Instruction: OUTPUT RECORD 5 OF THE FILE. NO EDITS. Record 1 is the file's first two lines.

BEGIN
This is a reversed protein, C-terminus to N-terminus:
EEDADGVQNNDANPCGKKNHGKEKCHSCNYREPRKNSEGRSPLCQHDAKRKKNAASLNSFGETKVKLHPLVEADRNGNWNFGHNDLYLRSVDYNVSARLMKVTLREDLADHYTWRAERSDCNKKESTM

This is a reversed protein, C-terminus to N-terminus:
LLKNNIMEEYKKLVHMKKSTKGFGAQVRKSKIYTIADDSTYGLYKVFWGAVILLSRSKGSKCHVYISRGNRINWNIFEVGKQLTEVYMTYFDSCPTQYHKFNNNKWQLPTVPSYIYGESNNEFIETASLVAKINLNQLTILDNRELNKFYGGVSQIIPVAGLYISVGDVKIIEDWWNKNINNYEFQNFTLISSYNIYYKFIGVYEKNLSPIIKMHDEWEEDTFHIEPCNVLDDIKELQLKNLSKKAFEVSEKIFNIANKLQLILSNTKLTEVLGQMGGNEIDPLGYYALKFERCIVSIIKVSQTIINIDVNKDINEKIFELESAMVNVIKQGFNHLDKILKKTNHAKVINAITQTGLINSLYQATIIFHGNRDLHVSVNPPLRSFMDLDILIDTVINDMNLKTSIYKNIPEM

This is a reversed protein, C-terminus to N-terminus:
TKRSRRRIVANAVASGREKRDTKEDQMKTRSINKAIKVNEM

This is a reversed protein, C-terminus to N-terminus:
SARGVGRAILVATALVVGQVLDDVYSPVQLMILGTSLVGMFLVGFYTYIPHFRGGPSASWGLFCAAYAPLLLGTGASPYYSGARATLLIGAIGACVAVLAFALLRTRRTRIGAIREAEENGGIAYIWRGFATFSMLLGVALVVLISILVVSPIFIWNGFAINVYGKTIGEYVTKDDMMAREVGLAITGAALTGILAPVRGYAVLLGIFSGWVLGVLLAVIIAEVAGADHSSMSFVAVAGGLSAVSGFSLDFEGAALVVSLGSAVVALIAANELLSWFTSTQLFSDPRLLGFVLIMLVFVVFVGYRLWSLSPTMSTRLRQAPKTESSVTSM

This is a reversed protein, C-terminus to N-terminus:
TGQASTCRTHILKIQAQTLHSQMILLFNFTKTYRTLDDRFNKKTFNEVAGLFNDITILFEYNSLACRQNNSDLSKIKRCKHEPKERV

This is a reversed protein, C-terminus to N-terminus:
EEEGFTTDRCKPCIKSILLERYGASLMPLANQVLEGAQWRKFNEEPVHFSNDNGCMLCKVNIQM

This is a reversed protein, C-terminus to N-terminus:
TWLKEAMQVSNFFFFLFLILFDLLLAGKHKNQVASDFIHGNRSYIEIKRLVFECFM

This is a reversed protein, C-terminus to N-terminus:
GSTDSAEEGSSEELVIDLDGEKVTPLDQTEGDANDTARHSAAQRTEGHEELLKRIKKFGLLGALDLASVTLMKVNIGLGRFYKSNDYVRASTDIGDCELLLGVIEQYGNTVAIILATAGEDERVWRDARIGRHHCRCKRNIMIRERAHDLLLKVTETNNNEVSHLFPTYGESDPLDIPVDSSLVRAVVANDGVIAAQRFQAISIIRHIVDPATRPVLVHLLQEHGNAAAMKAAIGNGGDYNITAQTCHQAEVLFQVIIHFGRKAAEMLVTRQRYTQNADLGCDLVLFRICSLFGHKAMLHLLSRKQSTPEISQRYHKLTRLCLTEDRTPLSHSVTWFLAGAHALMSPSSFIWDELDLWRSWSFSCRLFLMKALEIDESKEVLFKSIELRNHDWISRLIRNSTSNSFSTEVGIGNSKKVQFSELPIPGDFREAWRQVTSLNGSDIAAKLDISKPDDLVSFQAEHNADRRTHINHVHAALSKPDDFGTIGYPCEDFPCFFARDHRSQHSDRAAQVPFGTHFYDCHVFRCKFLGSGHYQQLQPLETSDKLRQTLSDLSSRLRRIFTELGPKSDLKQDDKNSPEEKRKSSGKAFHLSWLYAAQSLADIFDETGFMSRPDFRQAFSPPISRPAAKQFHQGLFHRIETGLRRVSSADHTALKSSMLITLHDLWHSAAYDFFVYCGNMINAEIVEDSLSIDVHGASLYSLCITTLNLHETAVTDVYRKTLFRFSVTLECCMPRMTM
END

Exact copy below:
This is a reversed protein, C-terminus to N-terminus:
TGQASTCRTHILKIQAQTLHSQMILLFNFTKTYRTLDDRFNKKTFNEVAGLFNDITILFEYNSLACRQNNSDLSKIKRCKHEPKERV